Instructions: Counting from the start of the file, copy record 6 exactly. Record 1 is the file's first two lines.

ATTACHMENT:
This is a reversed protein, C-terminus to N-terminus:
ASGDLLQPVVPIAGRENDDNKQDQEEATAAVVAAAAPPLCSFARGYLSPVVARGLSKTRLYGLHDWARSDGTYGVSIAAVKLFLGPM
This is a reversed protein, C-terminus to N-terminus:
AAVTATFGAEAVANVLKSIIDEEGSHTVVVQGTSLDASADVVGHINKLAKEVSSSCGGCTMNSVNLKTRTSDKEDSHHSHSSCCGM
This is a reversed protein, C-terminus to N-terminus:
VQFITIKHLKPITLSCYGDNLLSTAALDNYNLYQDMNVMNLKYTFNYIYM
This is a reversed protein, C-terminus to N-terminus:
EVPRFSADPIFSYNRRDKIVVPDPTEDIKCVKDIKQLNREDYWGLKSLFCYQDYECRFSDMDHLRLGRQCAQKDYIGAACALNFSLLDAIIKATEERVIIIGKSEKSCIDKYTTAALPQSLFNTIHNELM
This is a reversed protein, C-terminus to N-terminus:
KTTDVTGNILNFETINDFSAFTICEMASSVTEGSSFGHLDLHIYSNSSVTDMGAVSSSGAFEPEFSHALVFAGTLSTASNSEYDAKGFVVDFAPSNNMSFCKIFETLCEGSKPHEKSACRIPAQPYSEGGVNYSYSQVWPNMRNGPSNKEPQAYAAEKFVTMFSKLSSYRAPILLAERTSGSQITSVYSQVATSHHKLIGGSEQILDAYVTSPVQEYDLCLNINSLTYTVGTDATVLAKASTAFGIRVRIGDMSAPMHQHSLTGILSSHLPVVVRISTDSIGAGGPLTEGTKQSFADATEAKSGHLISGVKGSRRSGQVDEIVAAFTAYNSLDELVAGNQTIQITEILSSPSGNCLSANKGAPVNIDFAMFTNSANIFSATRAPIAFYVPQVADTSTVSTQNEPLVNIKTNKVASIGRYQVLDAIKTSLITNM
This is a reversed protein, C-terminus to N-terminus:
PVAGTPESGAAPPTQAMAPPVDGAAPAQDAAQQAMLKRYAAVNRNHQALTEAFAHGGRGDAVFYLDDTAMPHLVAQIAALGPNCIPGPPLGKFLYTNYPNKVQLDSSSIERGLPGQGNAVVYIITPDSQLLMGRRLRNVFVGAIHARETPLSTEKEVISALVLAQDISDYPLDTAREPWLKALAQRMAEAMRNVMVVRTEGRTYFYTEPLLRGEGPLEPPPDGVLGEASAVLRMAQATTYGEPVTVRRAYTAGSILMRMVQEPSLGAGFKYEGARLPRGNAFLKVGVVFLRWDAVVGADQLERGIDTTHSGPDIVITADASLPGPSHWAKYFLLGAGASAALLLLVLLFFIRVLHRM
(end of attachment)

This is a reversed protein, C-terminus to N-terminus:
PVAGTPESGAAPPTQAMAPPVDGAAPAQDAAQQAMLKRYAAVNRNHQALTEAFAHGGRGDAVFYLDDTAMPHLVAQIAALGPNCIPGPPLGKFLYTNYPNKVQLDSSSIERGLPGQGNAVVYIITPDSQLLMGRRLRNVFVGAIHARETPLSTEKEVISALVLAQDISDYPLDTAREPWLKALAQRMAEAMRNVMVVRTEGRTYFYTEPLLRGEGPLEPPPDGVLGEASAVLRMAQATTYGEPVTVRRAYTAGSILMRMVQEPSLGAGFKYEGARLPRGNAFLKVGVVFLRWDAVVGADQLERGIDTTHSGPDIVITADASLPGPSHWAKYFLLGAGASAALLLLVLLFFIRVLHRM